“Banjo was listed as extremely shy when I received his behavioral report. Upon bringing him into our home with Rhubarb [his dog brother] as a guide, he is a total social butterfly! Rhubarb and Banjo play wonderfully together, and not only has he learned from my teachings, he is learning from Rhubarb! They love to take naps together and drinking water at the same time— it’s so sweet to watch them scurry around together. We love Banjo very much and are so happy to have such a beautiful little puppy added to our family!”
Murphy (formerly known as Monika)
Adopter: Casey K.
“After meeting with one of the behaviorists, we were introduced to Murphy—she is playful, sweet, curious, and just a really great pup overall. It was love at first sight, and each day we are all falling more in love with her. She is a very happy, playful puppy. Many friends have come to say hello to her, and each day she become more bold and curious with us and her surroundings. She is very relaxed and often will fall asleep on her back and loves having her tummy rubbed. We are deeply grateful that she has come into our lives.”
Emily (formerly known as Emilie)
Adopter: Nicole D.
“My husband Tom, our 2.5-year-old Dachshund, Eli, and I walked to the ASPCA in hopes of adopting a little brother or sister for Eli. We picked out Emily, as she reminded us a lot of Eli, with the spots on her head and her fuzzy ears. When the two dogs met, it was clear that this was the start of what would become a long and beautiful friendship. Although Emily is still quite shy around my husband and me, she is learning from Eli, and I know with time, she will come out of her shell and realize all the love that surrounds her.”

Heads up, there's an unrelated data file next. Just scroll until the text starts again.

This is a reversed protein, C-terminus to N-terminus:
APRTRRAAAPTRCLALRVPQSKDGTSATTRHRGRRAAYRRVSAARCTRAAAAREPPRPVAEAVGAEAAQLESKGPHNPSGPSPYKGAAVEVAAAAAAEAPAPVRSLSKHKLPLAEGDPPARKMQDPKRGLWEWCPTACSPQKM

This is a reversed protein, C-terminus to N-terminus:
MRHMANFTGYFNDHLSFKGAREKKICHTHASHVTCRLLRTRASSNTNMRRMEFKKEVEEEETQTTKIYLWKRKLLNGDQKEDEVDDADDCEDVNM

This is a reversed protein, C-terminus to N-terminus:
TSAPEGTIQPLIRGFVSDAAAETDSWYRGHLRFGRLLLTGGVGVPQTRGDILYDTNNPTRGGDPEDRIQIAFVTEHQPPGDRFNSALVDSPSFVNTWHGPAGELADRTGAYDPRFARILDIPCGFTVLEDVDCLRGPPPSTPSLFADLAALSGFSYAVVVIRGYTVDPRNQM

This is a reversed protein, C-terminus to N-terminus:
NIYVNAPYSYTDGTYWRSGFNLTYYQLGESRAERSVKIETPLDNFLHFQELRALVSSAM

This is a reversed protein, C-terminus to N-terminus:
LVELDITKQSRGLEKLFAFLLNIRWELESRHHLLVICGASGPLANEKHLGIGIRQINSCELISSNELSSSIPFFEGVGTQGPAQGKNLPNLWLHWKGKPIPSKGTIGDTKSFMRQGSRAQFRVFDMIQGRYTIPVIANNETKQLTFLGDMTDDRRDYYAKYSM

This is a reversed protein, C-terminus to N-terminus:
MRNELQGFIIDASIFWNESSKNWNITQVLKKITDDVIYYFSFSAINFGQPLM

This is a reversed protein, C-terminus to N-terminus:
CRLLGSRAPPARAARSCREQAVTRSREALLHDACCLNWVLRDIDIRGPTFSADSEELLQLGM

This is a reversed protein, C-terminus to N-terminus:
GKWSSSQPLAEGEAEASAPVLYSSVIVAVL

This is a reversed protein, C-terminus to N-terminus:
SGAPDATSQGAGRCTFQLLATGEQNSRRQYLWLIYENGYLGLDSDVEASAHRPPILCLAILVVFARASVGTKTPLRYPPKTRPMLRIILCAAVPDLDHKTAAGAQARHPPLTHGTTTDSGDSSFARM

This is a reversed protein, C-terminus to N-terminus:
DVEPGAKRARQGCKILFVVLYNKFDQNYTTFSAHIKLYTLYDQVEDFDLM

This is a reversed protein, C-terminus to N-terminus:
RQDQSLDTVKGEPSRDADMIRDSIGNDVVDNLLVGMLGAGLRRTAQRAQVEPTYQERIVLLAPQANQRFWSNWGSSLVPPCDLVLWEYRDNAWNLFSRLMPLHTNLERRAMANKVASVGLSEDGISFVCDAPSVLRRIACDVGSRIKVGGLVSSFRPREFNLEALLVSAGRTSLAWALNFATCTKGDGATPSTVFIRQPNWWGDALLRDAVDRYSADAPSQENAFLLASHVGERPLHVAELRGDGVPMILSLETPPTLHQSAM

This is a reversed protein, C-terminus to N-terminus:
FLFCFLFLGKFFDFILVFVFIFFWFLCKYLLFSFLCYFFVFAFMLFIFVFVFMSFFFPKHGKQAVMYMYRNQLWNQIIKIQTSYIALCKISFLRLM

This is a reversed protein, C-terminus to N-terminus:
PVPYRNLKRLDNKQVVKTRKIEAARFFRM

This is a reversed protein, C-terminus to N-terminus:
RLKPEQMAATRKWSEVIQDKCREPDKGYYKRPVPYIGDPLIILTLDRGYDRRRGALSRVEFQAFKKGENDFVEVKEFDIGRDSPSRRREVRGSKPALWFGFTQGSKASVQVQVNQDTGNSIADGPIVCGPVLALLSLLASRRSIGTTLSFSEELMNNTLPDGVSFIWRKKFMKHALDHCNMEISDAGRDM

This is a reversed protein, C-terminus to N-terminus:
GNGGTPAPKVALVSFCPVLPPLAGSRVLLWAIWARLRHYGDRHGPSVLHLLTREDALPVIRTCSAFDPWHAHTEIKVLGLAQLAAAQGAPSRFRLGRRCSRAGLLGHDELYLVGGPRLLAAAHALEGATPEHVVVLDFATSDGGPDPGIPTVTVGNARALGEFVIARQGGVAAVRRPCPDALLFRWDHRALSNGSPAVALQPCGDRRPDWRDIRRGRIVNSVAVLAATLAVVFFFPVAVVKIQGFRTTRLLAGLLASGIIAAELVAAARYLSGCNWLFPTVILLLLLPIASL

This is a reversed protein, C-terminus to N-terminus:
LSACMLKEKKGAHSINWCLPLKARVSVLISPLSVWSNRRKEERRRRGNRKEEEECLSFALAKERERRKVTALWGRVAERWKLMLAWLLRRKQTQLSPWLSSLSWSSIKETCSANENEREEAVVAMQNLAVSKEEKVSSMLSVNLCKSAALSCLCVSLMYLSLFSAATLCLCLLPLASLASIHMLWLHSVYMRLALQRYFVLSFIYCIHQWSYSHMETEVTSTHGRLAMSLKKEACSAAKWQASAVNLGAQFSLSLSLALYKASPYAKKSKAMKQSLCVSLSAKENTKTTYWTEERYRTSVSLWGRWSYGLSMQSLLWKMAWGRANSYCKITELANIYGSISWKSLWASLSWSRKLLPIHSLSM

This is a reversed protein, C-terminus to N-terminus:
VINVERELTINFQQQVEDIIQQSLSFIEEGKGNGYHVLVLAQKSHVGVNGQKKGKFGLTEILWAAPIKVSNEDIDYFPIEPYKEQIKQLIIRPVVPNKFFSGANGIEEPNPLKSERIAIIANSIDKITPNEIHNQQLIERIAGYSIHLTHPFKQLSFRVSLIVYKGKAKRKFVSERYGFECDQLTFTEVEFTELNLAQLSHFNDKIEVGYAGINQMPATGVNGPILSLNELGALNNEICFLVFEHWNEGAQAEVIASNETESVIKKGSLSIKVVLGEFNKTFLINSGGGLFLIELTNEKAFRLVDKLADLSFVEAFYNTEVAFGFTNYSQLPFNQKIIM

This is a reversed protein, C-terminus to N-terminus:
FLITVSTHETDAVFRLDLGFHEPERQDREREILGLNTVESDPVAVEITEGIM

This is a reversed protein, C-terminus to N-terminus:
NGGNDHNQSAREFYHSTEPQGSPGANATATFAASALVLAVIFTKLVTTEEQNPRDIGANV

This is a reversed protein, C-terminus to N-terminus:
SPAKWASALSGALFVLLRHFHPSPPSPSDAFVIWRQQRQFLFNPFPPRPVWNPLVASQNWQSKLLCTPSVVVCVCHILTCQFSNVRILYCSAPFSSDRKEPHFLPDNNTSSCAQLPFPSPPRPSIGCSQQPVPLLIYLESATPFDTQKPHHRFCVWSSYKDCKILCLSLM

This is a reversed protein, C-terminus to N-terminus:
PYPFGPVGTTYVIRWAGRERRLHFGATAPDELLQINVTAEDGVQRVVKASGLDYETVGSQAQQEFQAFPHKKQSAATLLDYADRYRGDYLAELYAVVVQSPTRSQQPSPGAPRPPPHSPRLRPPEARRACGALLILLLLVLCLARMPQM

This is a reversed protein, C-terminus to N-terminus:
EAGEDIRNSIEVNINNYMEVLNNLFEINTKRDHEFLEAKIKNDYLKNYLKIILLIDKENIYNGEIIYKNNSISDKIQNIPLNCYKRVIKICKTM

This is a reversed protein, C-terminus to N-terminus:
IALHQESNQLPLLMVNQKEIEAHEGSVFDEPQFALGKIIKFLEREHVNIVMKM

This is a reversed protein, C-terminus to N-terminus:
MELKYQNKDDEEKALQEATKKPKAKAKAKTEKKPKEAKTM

Marcel (formerly known as Dieter)
Adopter: Melanie S.
“After losing my childhood pet two years ago—a Lab/Basset mix—I started to really miss the warmth and energy of a dog in my life. I love Dachshunds and was spending all of my free time searching rescue websites. Finally, I heard about the puppies at the ASPCA and ran over. Marcel is adjusting at lightning speed! His first night he stayed in the back of his crate, and shook for several minutes in each new setting. Now, as much as he loves his crate, he comes out to find me to play fetch!”
Roxy (formerly known as Katja)
Adopter: Nicole A.
“My husband and I have been looking for a dog for a little while now, and when we came across Roxy’s picture online we instantly fell in love. At that moment, we rushed down to the ASPCA and set up a meet and greet with Roxy. She was everything we hoped for and more. Roxy has a great personality, loves to play, and is already our best friend. She is definitely at home and is learning more and more each day. We are so excited to have her be a part of our family.”